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An Artist’s Perspective on Inspiration and Making Art

My art is of my soul. It is a fabrication of my internal machine, an organic engine powered by my conscious and unconscious minds. It is, however, more visceral than intellectual.

I am an artist! I first said those words in October 2013 and since then I have been serious about making art. Saying those words meant I could no longer not make art. Six months earlier I had been laid off from a job that was time-consuming and stressful. My senses were numb and I was oblivious of my surroundings but in the month of March, 2013, when buds, stems and leaves began to sprout, I felt as though I had never seen spring before. I took in the world with my eyes and soul. And I gave in to the urge to make art.

When I made the first picture in my Untitled series I knew I had something strong. I couldn't stop looking at it. I contemplated it for days on my computer monitor. It was a picture of a part of a plant stripped of all references to its environment. I loved its simplicity of shape, its complexity of texture, and what these evoked in me. I knew that I had found my way.

Looking back now, my path makes sense. I know what structured my internal machine: I grew up in the center of Paris, France, where for months at a time I saw no nature. I lived with my father, a chemical engineer turned German Expressionist painter; my mother, a serious amateur photographer; and my younger brother. Camera, darkroom, and oil paints were all intrinsic to our daily life. We were a modest household in a bourgeois neighborhood.

While my brother embraced our artistic heritage at art school, I was more curious about human behavior. Studying psychosis in an undergraduate clinical psychology program gave me insights into how the mind works. I went on to medical school with the idea of becoming a psychiatrist and discovered a fascination with anatomy and with cellular biology's focus on the cell, its form, and its function. After I failed to enter the second year, I took some time off and enrolled in life drawing classes, where I continued to explore human anatomy. I used my portfolio of nudes to apply to architecture school and went on to earn two master's degrees in architecture.

Everything came together for me in architecture school. I took classes in anthropology, sociology, and art history as well as architecture. Architecture embraced all my passions: man and art, anatomy and the cell. My maturing internal machine made consciously meaningful but simple statements. In a memorial I designed to commemorate the police killing in 1986 of 22-year-old Franco-Algerian student Malik Oussekine, one entered into a dark downward spiral and emerged into a sky-lit space surrounded by concrete monoliths.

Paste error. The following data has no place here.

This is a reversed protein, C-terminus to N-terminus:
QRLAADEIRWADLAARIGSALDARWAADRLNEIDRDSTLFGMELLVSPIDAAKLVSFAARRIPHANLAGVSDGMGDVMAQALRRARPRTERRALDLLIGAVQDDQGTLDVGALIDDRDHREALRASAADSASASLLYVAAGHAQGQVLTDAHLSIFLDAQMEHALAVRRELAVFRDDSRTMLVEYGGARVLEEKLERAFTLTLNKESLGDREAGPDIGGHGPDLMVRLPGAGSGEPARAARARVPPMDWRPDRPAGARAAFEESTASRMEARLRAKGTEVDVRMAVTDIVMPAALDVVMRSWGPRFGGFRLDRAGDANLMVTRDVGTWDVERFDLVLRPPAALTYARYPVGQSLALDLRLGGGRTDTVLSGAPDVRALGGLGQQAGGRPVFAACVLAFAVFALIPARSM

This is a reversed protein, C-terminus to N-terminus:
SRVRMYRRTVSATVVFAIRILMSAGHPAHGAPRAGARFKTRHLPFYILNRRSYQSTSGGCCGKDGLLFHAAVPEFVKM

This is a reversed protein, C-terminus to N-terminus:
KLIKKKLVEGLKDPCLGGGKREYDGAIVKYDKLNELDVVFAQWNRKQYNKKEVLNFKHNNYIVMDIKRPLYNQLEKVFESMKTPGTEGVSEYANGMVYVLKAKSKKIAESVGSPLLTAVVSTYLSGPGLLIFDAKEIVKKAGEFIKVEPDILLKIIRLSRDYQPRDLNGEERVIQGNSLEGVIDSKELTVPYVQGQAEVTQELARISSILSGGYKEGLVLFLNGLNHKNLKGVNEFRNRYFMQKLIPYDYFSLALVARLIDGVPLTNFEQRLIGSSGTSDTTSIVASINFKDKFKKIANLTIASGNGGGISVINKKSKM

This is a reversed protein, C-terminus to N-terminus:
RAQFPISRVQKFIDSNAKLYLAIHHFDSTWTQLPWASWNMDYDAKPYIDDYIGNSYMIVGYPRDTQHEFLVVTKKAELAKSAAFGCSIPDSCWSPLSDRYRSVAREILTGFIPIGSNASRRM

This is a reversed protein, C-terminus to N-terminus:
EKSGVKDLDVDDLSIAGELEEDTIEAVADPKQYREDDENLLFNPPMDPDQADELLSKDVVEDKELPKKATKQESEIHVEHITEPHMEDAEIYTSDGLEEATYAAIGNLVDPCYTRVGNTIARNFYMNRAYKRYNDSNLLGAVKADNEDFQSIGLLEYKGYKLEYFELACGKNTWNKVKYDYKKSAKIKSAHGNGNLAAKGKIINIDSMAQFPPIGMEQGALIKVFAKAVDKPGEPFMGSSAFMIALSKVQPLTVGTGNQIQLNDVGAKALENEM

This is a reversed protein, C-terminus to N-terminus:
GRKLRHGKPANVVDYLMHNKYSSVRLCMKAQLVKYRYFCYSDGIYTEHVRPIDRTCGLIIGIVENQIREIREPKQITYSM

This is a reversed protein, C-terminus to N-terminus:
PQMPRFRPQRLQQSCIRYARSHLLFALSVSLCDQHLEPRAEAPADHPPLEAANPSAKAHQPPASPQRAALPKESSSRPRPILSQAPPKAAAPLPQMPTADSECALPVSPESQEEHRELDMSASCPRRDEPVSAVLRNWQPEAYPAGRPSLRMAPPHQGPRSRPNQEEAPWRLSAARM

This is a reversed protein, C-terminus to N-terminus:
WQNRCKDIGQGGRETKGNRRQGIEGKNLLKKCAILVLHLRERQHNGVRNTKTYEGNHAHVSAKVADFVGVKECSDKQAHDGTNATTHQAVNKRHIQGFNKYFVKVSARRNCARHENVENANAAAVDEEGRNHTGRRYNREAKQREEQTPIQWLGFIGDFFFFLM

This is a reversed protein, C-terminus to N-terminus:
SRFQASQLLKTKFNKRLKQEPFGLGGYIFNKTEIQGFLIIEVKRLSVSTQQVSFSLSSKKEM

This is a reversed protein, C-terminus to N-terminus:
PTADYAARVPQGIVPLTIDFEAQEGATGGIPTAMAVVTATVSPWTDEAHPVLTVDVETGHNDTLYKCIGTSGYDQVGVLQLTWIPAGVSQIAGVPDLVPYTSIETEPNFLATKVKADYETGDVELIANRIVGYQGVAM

My aesthetic sensibility, informed by what I have seen and felt, is intrinsic to my internal machine. One of my first memories is of color combinations on a kimono in a museum where I was taken when I was about six years old... the most beautiful thing that I had ever seen. When I visited Japan in the summer of 2000 I was again moved by what I experienced of the traditional Japanese aesthetic. It spoke to my soul and confirmed what I love.

In my Untitled series I see the influence of the traditional Japanese aesthetic whose source is the concept of wabi-sabi. Wabi-sabi originated with Zen Buddhism and was introduced into Japan around the 12th century of the common era. Developing in isolation from the rest of the world, it was to become an internal cultural machine that Japanese people find difficult to explain in Western terms. As Leonard Koren writes in Wabi-Sabi: For Artists, Designers, Poets and Philosophers, "Wabi-sabi is a beauty of things imperfect, impermanent, and incomplete. It is a beauty of things modest and humble." A wabi-sabi artifact suggests a natural process. It is, Koren writes, "irregular, intimate, unpretentious, earthy and simple."

I was already in my 20s when I first encountered the sculptures of Constantin Brâncuși at his reconstructed studio in the Georges Pompidou Center. Seeing his use of basic, essential shapes to evoke behaviors like flight and sleep I imagined that his work was less a product of his mind than it was of his internal machine, shaped by his sensory experiences in the land where he had grown up. I think of my Untitled series as being more sculpture than photography. Its emphasis is on each subject's shape and texture, and what they may evoke in the viewer.

When my internal machine goes to work, it is the creator while I become one with my subject. I think less than I see and feel. I am entirely in the present, existing only to choose which raw natural elements enter the internal machine to exit as images that will hold my gaze and thoughts.